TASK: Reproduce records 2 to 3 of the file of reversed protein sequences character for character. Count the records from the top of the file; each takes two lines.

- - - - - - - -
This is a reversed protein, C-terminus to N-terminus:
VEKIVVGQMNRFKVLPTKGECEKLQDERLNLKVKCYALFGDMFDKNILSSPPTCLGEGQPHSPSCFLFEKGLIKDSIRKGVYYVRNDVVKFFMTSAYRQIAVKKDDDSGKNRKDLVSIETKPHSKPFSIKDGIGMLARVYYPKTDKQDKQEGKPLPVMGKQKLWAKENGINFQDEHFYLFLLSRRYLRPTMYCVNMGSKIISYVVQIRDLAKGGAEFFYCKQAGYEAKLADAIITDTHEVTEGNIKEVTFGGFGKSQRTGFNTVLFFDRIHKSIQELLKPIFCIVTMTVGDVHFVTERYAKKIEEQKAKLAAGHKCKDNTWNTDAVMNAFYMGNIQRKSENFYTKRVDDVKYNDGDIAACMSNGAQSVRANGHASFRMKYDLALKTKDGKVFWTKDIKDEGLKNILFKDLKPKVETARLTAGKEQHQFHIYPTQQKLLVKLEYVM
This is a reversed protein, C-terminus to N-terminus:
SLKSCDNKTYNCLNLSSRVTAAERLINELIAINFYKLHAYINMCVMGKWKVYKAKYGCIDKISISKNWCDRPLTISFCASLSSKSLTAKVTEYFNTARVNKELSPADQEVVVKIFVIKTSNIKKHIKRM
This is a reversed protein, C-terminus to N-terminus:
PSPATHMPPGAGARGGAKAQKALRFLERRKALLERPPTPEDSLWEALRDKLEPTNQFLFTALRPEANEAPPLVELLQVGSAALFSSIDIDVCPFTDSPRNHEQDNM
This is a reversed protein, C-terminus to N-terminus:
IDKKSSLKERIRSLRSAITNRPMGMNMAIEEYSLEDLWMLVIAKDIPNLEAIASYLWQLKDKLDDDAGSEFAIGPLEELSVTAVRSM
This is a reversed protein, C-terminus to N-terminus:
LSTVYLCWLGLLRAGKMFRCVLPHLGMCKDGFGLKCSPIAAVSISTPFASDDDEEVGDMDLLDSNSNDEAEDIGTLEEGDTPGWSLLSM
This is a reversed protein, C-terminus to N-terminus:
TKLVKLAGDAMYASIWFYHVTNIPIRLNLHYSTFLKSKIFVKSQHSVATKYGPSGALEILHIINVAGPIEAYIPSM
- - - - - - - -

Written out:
This is a reversed protein, C-terminus to N-terminus:
SLKSCDNKTYNCLNLSSRVTAAERLINELIAINFYKLHAYINMCVMGKWKVYKAKYGCIDKISISKNWCDRPLTISFCASLSSKSLTAKVTEYFNTARVNKELSPADQEVVVKIFVIKTSNIKKHIKRM
This is a reversed protein, C-terminus to N-terminus:
PSPATHMPPGAGARGGAKAQKALRFLERRKALLERPPTPEDSLWEALRDKLEPTNQFLFTALRPEANEAPPLVELLQVGSAALFSSIDIDVCPFTDSPRNHEQDNM